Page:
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Beam Remnants and Underlying Events

Each incoming beam particle may leave behind a beam remnant, which does not take active part in the initial-state radiation or hard-scattering process. If nothing else, these remnants need to be put together and colour connected to the rest of the event. In addition, in hadron-hadron collisions, the composite nature of the two incoming hadrons implies the possibility that several pairs of partons can enter into separate but simultaneous scatterings, `multiple interactions'. In some fraction of events, these additional scatterings can be hard or semi-hard, but due to the infrared peaking of the cross section the bulk of them should normally be fairly soft compared to the primary interaction. This extra component gives a non-negligible contribution to the `underlying event' structure, and thus to the total multiplicity. Finally, in high-luminosity colliders, it is possible to have several collisions between beam particles in one and the same beam crossing, i.e. pile-up events, which further act to build up the general particle production activity that is to be observed by detectors. These three aspects are described in turn, with emphasis on the middle one, that of multiple interactions within a single hadron-hadron collision.

Work is ongoing to improve the theoretical framework for multiple interactions. PYTHIA therefore contains two partly separate approaches to this physics, which also leads to two partly separate descriptions of beam remnants. To make matters worse, from a pedagogical point of view, also the description of initial- and final-state radiation has been improved, with the transition from virtuality-ordered to transverse-momentum-ordered evolution, and with the interleaving of multiple interactions and initial-state emissions in one common $p_{\perp}$-ordered sequence. In total we therefore need to distinguish three main scenarios.

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The `old model', based on [Sjö87a], contains the old beam-remnant and showering machineries. It remains the default while the new one is being developed, for backwards reference and comparisons. For instance, the `Tune A' [Fie02] incarnation of this model is commonly used at the Tevatron, and offers a convenient reference against which other models can be compared, without the need to know how to do a full detector simulation. Furthermore, the newer models below are mainly being developed for $\mathrm{p}\mathrm{p}$ and $\mathrm{p}\overline{\mathrm{p}}$ collisions so far, so have barely been tested with meson and fixed-energy resolved-photon beams, and is not at all integrated into a complete consistent set of photon interactions for a spectum of incoming energies and virtualities.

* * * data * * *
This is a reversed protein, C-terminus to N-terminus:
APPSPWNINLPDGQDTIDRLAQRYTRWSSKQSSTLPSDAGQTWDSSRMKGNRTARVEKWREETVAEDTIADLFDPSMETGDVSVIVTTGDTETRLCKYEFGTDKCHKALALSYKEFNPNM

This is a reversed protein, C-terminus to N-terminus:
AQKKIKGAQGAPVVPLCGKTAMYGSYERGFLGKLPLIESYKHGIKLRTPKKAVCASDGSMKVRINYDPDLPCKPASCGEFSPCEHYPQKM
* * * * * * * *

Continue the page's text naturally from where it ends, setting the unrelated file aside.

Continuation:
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The `intermediate model', developed in [Sjö04], attempts a more sophisticated description of correlations in flavour, colour, longitudinal and (primordial) transverse momenta between the beam remnants and the shower initiators than offered by the old one, and also introduces some other improvements. The virtuality-ordered showers are the same as in the old model, but now each interaction can be associated with its own showering activity, while before only the hardest interaction would be showered, for technical reasons. In practice, we do not expect much usage of the intermediate model: either people stay with the old or move right to the new one below. We have kept it mainly so that results from our publications can be reproduced.
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The `new model', with further aspects described in [Sjö04a], where transverse-momentum-ordered showers are introduced and multiple interactions and initial-state radiation are interleaved. The beam-remnant description introduced in the intermediate model stays essentially unchanged.
Several of the key multiple interactions aspects are common between the models, such as the generation of kinematics of the multiple (semi)hard interactions and the impact-parameter picture. Other aspects are addressed in a more or less similar spirit, but in different ways, such as the desire to reduce the string length relative to naïve expectations. Therefore the current section starts with a description of the old model, and thereafter outlines where the intermediate and new models differ.



Subsections
next up previous contents
Next: Beam Remnants Up: lutp0613man2 Previous: Routines and Common-Block Variables   Contents
Stephen Mrenna 2007-10-30